Author : Sunjoy Joshi

Originally Published 2010-03-04 00:00:00 Published on Mar 04, 2010
The shadow boxing being done by UPA's friends and foes for a rollback of "prices" actually lacks a killer punch because what they are demanding is one of taxes meant to collect revenues for the UPA's flagship social sector schemes
Sliding along on oil
UPA-II seems to have finally discovered a sense of humour, and a wicked one at that. With the Kirit Parikh report in place, the pink papers were busy speculating that the question was no longer “when” but by “how much” the prices of at least petrol and diesel would be raised. The report, appearing just before the budget, made a strong case for moving end-user prices of petroleum products in line with international trends. With the marketing companies reporting under-recoveries Rs 3.10 on each litre of petrol, Rs 2.55 on diesel, Rs 17.30 on kerosene and Rs 241 on each cylinder of domestic LPG (all December prices) the bill for the year FY 2009-10 was estimated to be Rs 45,500 crore. Of this, the government itself will be providing a mere Rs 12,000 crore. “Upstream” companies — GAIL, ONGC, and OIL — will pitch in with about Rs 11,000 crore; the oil marketing companies will absorb the remaining Rs 23,000 crore. Consequently, the Parikh Committee argued that the current pricing non-regime had decimated any cash surplus available with downstream as well as upstream companies. The latter were being forced to dole out ad hoc price discounts on crude supplied, thereby reducing funds for investment in domestic and overseas exploration. With a frightfully wilful compensation mechanism, the companies found it difficult to plan any investments. India is one of the few countries where the government neither provided for all the subsidy nor allowed end-prices to be passed on to consumers. It therefore had no option but to pass it on, or to provide for the under-recoveries of the state-owned marketing companies that, following the pricing non-regime, were the only ones left selling liquid fuels in the domestic market anyway. The Finance Bill pulled a fast one. It cheekily left actual prices untouched but raised the excise duty on both petrol and diesel. It restored the customs duty on both products to June 2008 levels, making it 7.5 per cent instead of the existing 2.5 per cent and slapping on an additional Re 1 per litre excise duty for good measure. Simultaneously, it also imposed a 5 per cent duty on crude imports. What’s important is that even as it leaves the oil companies’ bleeding balance sheets unattended, this garners Rs 30,000 crore more for the government in FY 2010-11. Therefore the shadow boxing being done by UPA’s friends and foes for a rollback of “prices” actually lacks a killer punch — simply because what they are demanding is not so much a rollback of prices but one of taxes meant to collect revenues for the UPA’s flagship social sector schemes. So when the PM and the FM declare there is going to be no rollback, they can do so with a moral authority lacking on the other side. Had they actually raised prices that would have not been the case. So the UPA has the last laugh on this one. What the additional Rs 30,000 crore also does is that it gives the government headroom to manoeuvre in case crude oil prices were to head north again. Duties can in that case be re-jigged without affecting end prices and oil companies just about kept afloat. With no allocation proposed, all it means is that the finance ministry will continue to make ad hoc cash allocations to partially finance under-recoveries. Pushed to the wall, it may yet go in for more oil bonds. So it is going to be business as usual for some more time. For the sake of record, the finance minister has indeed said that a decision will be taken to implement the Kirit Parikh report in “due course”. Petroleum Minister Murli Deora also continues to indicate that a decision on the report will be taken soon. However, given the vociferous walk-out in Parliament and the allies’ histrionics, the government is unlikely to have the stomach to further mark-up petrol and diesel prices to the market — and increase the price of kerosene by Rs 6 a litre and LPG by Rs 100 as recommended by the Parikh Committee. With no provision being made for “oil bonds” as a compensation mechanism and cash subsidies remaining at earlier levels, the policy message on the oil and gas front is clear: the government remains unconvinced by the Rangarajans, Chaturvedis and Parikhs. The allocation column under “Compensation to oil companies for under- recoveries on account of sale of sensitive petroleum products” in 2010-11 is marked “nil”. Reforms in the oil and gas sector are not the immediate priority. Oil companies, both public and private, should they have surpluses which remain uncollected, are advised to sequester them in war chests for better opportunities overseas. The writer, a former joint secretary in the petroleum ministry, is now at the Observer Research Foundation, Delhi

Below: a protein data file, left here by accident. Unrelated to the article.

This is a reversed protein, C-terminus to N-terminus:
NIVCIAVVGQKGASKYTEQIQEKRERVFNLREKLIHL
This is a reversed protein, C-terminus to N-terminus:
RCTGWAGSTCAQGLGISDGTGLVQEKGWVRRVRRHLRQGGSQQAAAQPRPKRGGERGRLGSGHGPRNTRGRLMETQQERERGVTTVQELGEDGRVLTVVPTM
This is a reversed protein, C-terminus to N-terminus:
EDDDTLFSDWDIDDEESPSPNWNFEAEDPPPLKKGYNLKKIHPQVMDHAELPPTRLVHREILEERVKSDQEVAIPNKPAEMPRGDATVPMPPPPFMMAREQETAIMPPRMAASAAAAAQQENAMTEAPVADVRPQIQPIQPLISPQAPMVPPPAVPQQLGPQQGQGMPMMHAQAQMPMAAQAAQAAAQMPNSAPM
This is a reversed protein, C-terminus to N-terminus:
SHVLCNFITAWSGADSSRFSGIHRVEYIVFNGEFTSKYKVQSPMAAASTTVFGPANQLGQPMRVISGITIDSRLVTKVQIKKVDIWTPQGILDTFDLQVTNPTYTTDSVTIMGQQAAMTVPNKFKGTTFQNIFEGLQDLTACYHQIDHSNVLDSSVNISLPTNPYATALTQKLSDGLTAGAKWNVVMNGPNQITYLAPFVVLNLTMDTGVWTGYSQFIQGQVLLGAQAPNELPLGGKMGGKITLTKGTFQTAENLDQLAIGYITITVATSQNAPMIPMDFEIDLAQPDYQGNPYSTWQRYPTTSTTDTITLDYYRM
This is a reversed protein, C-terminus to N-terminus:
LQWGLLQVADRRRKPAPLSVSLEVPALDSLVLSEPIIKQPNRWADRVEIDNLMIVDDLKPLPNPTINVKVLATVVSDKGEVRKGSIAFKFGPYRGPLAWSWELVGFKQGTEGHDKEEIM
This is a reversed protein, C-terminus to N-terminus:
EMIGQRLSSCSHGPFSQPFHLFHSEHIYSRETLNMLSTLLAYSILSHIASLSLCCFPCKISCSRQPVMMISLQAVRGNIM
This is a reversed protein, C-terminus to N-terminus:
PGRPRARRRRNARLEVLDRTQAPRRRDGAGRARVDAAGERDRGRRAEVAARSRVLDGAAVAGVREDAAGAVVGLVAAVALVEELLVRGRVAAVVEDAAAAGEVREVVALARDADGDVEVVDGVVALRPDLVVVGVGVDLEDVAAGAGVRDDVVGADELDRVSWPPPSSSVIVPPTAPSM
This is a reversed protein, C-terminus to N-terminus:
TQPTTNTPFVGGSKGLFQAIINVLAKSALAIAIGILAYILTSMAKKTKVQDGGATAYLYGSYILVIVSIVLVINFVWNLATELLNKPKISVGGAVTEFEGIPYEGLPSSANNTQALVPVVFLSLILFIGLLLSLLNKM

The views expressed above belong to the author(s). ORF research and analyses now available on Telegram! Click here to access our curated content — blogs, longforms and interviews.


Sunjoy Joshi

Sunjoy Joshi

Sunjoy Joshi has a Master’s Degree in English Literature from Allahabad University, India, as well as in Development Studies from University of East Anglia, Norwich. ...

Read More +